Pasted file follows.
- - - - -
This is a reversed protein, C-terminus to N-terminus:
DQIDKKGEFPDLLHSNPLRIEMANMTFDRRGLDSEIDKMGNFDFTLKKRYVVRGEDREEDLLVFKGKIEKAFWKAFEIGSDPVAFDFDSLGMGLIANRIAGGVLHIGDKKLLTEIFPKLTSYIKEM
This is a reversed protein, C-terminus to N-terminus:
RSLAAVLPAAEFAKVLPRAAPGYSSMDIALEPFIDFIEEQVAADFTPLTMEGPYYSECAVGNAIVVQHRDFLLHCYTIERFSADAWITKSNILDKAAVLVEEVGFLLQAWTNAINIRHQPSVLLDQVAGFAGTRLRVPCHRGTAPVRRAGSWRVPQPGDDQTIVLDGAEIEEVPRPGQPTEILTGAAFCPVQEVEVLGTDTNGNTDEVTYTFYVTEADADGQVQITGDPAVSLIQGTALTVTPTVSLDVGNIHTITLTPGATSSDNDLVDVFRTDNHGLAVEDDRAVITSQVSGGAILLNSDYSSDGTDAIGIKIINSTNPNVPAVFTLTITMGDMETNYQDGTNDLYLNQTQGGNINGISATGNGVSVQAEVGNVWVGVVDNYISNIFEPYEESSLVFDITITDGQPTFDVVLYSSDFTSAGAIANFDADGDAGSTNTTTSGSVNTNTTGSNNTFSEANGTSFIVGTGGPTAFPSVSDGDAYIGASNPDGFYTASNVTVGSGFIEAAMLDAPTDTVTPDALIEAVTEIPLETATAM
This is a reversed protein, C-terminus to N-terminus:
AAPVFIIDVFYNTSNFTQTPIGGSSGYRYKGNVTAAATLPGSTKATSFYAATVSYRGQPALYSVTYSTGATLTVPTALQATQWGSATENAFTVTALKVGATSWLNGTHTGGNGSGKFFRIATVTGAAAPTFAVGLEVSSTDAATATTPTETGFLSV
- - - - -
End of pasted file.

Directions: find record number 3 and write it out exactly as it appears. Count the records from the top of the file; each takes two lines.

This is a reversed protein, C-terminus to N-terminus:
AAPVFIIDVFYNTSNFTQTPIGGSSGYRYKGNVTAAATLPGSTKATSFYAATVSYRGQPALYSVTYSTGATLTVPTALQATQWGSATENAFTVTALKVGATSWLNGTHTGGNGSGKFFRIATVTGAAAPTFAVGLEVSSTDAATATTPTETGFLSV